New results concerning a key complex regulating the Krebs cycle and oxidative phosphorylation
News — 03.04.2024

New results concerning a key complex regulating the Krebs cycle and oxidative phosphorylation

Mitochondria harbour two important pathways: the Krebs cycle and oxidative phosphorylation (OXPHOS). While Krebs cycle is a hub of catabolic and anabolic pathways essential for proper physiology and function of a cells, OXPHOS is the major source of cellular energy in the for of ATP. Thus, the two pathways are under strict control. They are connected with each other by mitochondrial respiratory complex II (CII), also referred to as succinate de-hydrogenase (SDH). CII is a protein complex, whose assembly mechanism has not been re-solved. In recent research, laboratory of Jiří Neužil (Institute of Biotechnology) together with groups of Gary Cecchini (University of California in San Francisco, CA, USA) and Tina Iverson (Vanderbilt University, Nashville, TN, USA, has successfully resolved the initial steps of CII assembly.

Mitochondrial respiratory CII is at the cross-roads of the Krebs cycle and OXPHOS, with an important regulatory role in majority of cell types, including cancer cells. Of note, it is frequently deregulated/mutated in certain types of cancer, including endocrine cancers (paraganglioma, pheochromocytoma), renal cancer and gastrointestinal cancer. CII includes four subunits, SDHA, SDHA, SDHC and SDHD, and its proper assembly requires four dedicated assembly factors, SDHAF1, SDHAF2, SDHAF3 and SDHAF4.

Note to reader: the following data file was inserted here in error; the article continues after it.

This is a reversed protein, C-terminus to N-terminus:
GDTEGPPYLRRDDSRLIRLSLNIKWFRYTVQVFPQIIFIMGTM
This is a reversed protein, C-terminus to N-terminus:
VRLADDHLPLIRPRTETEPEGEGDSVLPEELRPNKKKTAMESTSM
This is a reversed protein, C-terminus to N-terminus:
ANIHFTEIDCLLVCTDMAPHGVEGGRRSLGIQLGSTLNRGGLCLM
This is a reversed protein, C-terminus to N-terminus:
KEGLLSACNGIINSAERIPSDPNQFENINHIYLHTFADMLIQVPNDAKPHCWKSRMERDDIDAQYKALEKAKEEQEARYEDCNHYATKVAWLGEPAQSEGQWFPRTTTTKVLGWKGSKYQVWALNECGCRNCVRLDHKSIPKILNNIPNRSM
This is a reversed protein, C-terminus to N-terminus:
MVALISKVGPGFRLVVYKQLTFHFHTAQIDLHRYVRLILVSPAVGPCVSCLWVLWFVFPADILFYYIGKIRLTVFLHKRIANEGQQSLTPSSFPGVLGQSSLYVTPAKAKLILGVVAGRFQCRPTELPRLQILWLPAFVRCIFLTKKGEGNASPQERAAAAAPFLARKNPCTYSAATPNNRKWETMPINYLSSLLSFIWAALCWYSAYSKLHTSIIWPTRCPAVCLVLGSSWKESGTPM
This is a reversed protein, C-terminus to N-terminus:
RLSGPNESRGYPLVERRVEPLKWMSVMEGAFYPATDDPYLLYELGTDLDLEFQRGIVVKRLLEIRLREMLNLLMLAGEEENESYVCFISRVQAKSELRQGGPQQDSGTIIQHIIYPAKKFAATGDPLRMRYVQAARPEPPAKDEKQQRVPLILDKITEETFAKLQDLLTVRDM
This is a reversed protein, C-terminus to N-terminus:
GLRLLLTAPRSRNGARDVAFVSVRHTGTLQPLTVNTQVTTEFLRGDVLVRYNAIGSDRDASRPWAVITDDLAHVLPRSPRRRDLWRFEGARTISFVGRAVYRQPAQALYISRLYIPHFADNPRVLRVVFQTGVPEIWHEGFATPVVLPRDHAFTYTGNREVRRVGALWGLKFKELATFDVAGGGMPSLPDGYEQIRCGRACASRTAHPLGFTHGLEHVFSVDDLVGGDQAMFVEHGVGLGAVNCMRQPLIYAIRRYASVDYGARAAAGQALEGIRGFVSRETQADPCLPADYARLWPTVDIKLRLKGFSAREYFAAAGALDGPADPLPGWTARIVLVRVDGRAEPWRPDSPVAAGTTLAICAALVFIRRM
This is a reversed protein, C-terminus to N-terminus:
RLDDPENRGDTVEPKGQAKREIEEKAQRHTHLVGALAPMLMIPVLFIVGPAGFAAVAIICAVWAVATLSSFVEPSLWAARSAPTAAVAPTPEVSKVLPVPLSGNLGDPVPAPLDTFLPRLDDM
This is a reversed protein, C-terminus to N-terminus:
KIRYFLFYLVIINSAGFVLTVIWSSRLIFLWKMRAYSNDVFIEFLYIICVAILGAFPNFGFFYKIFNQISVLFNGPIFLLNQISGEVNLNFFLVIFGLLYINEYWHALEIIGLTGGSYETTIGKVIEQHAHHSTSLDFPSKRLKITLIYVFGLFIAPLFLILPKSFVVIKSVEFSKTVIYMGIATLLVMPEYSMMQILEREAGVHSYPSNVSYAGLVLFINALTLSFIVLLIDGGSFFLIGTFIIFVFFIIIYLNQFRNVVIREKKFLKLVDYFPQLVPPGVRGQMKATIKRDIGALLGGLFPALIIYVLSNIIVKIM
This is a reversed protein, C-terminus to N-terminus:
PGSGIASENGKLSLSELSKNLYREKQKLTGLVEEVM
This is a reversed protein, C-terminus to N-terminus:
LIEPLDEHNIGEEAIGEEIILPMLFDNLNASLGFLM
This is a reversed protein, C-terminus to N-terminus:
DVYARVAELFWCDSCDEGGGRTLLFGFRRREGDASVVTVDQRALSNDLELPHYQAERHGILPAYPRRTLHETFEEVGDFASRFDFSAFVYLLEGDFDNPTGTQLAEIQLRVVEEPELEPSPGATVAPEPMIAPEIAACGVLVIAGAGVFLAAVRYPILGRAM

We now show that assembly of CII requires, in its first step, proper maturation of the catalytic subunit SDHA. The proposed pathway is shown in the above cartoon, starting with the holo-protein SDHA that requires SDHAF2 and a dicarboxylate to integrate a molecular of FAD. The metastable SDHA-SDHAF2 sub-assembly then recruits SDHAF4 that associates with SDHA, now containing FAD, to remove SDHAF2. This involves transient formation of the SDHA-SDHAF2-SDHAF4 ternary metastable sub-assembly followed by formation of the SDHA-SDHAF4 sub-assembly.

We show here that the assembly factors SDHAF2 and SDHAF4 contain intrinsically disordered regions that enables them to interact, sequentially, with SDHA, after which these regions become ordered. Further, we found that mutations/deletions of the assembly factors or SDHA result in collapse of the assembly process. Once mature SDHA is formed, the next steps of CII assembly, i.e. addition of SDHB, SDHC and SDHD, aided by SDHAF1 and SDHAF3, involves spontaneous steps culminating with formation of assembled, fully functional CII. Inspired by this research, we propose that SDHA is a master regulator of CII assembly and are studying the next steps leading to assembled CII.

Once resolved, this will present the first mitochondrial respiratory complex with fully understood assembly process. As mutations in subunits of CII are classified as tumour suppressors in several types of hard-to-treat tumours, this research has also clinical context.

Author: prof. Jiří Neužil, Institute of Biotechnology of the Czech Academy of Sciences

Publication: Sharma P, Maklashina E, Voehler M, Balintova S, Dvorakova S, Kraus M, Vanova KH, Nahacka Z, Zobalova R, Boukalova S, Cunatova K, Mracek T, Ghayee HK, Pacak K, Rohlena J, Neuzil J,* Cecchini G,* Iverson T* (2024) Disordered-to-ordered transitions in assembly factors allow the complex II catalytic subunit to switch binding partners. Nat Commun 15, 473. (*joint senior authors) doi: 10.1038/s41467-023-44563-7

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